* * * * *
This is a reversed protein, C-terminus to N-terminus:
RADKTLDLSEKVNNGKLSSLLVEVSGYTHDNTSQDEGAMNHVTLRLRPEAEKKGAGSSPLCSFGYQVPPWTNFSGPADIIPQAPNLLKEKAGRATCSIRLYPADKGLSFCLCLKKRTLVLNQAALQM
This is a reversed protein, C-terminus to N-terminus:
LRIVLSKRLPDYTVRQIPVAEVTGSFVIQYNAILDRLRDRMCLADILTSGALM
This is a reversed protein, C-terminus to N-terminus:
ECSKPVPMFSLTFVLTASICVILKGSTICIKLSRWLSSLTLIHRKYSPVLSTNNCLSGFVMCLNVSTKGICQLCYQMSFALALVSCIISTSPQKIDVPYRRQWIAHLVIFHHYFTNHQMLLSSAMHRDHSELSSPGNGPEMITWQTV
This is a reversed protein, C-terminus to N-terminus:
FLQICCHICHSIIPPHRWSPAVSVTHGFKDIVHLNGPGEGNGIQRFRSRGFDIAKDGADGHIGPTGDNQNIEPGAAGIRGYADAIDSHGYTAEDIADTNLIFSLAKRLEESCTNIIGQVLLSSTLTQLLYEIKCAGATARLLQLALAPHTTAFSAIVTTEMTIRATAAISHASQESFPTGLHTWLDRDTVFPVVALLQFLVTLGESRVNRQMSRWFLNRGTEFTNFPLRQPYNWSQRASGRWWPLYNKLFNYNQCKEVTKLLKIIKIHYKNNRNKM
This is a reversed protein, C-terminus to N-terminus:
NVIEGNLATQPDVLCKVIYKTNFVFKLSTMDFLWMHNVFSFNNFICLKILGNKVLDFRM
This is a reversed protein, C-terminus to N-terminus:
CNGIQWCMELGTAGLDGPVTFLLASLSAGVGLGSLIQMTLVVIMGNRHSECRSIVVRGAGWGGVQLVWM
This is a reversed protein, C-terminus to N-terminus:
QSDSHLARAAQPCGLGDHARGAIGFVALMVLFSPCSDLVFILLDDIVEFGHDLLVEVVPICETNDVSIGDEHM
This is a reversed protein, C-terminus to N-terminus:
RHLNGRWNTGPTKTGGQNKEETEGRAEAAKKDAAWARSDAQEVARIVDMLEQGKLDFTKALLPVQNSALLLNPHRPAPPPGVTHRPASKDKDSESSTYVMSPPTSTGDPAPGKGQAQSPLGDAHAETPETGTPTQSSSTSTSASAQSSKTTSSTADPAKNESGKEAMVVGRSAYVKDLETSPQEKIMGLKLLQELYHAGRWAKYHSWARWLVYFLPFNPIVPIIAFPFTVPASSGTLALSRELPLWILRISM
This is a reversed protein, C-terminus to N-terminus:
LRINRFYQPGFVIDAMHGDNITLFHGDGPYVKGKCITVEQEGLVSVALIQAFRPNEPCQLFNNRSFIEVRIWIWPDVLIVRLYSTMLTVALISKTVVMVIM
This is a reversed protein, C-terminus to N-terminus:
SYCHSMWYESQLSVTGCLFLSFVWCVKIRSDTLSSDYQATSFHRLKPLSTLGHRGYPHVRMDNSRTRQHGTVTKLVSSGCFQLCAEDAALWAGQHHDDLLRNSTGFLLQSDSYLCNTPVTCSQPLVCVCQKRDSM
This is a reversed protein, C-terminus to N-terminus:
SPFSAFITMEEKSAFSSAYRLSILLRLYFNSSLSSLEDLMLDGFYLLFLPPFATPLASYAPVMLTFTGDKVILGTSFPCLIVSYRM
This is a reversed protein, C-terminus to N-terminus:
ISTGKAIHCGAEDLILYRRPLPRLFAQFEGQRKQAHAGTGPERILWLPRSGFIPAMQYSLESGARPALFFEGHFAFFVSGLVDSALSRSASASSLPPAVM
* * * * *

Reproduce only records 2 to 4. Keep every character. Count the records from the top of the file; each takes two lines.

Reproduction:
This is a reversed protein, C-terminus to N-terminus:
LRIVLSKRLPDYTVRQIPVAEVTGSFVIQYNAILDRLRDRMCLADILTSGALM
This is a reversed protein, C-terminus to N-terminus:
ECSKPVPMFSLTFVLTASICVILKGSTICIKLSRWLSSLTLIHRKYSPVLSTNNCLSGFVMCLNVSTKGICQLCYQMSFALALVSCIISTSPQKIDVPYRRQWIAHLVIFHHYFTNHQMLLSSAMHRDHSELSSPGNGPEMITWQTV
This is a reversed protein, C-terminus to N-terminus:
FLQICCHICHSIIPPHRWSPAVSVTHGFKDIVHLNGPGEGNGIQRFRSRGFDIAKDGADGHIGPTGDNQNIEPGAAGIRGYADAIDSHGYTAEDIADTNLIFSLAKRLEESCTNIIGQVLLSSTLTQLLYEIKCAGATARLLQLALAPHTTAFSAIVTTEMTIRATAAISHASQESFPTGLHTWLDRDTVFPVVALLQFLVTLGESRVNRQMSRWFLNRGTEFTNFPLRQPYNWSQRASGRWWPLYNKLFNYNQCKEVTKLLKIIKIHYKNNRNKM